Edmonton sees positive job growth despite slumping Alberta economy
EDMONTON- New figures released by Statistics Canada reveal it’s not all doom and gloom for workers in Alberta’s capital despite the ongoing slump in oil prices.
The data show Edmonton gained 1,700 new jobs in December and overall, the Capital Region added about 28,000 new jobs over the course of 2015. An analysis of the data from the City of Edmonton found that the December job gains were predominantly in manufacturing, health care and perhaps surprisingly, the energy sector.
The numbers stood out from Alberta as a whole where employment declined for the third straight month in December, shedding nearly 4,000 jobs.
Twenty-three thousand full-time jobs were lost in Alberta in December, which was partially off-set by the creation of 19,000 part-time jobs.
Over the course of 2015, Alberta job losses were concentrated in the energy, construction and manufacturing sectors.
The latest numbers also suggest Edmonton employers have a healthy pool of workers to draw on; the Capital Region’s working-age population rose 2.3 per cent from December 2014 to December 2015. The city’s analysis suggested the growth in the number of job seekers will slow wage increases by addressing skilled labour shortages that were already becoming apparent before the crash in oil prices.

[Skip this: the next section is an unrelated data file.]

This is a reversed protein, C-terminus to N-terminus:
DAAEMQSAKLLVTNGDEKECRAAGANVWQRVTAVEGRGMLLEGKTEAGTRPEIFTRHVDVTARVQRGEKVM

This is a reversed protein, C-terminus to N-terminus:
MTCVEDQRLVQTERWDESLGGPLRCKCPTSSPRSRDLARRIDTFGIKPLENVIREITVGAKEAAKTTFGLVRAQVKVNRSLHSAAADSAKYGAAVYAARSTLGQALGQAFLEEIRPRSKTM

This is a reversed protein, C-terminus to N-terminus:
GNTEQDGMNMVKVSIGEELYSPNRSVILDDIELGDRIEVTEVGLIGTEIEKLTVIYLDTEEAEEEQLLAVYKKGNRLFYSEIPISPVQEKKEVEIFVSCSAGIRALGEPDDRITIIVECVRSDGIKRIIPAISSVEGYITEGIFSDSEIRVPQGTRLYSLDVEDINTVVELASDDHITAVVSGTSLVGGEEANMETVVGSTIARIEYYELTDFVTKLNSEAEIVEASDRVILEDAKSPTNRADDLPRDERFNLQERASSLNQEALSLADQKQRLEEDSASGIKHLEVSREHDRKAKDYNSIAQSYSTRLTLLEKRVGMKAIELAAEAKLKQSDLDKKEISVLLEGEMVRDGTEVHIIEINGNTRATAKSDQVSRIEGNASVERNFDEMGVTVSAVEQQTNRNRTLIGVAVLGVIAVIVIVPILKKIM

Edmonton’s unemployment rate was 6.2 per cent in December, up 0.1 per cent from the previous month. Calgary’s unemplyment rate in December sat at seven per cent.
Overall, the Canadian economy produced a net gain of about 22,800 jobs in December and that growth was driven primarily by Ontario which added an impressive 34,800 new positions.
“You’re seeing migration flows pretty much stall to cities like Calgary, and population growth picking up in places like Toronto and Vancouver,” Robert Kavcic, an economist at Bank of Montreal, said. “What you’re seeing is people moving back from Alberta to B.C. now.”
In the city report, Edmonton’s chief economist, John Rose, wrote he believed the unemployment rate will rise slightly in the short-term, but if if oil prices rebound, the unemployment figures could stabilize before the end of 2016.
-with files from Jamie Sturgeon, Global News
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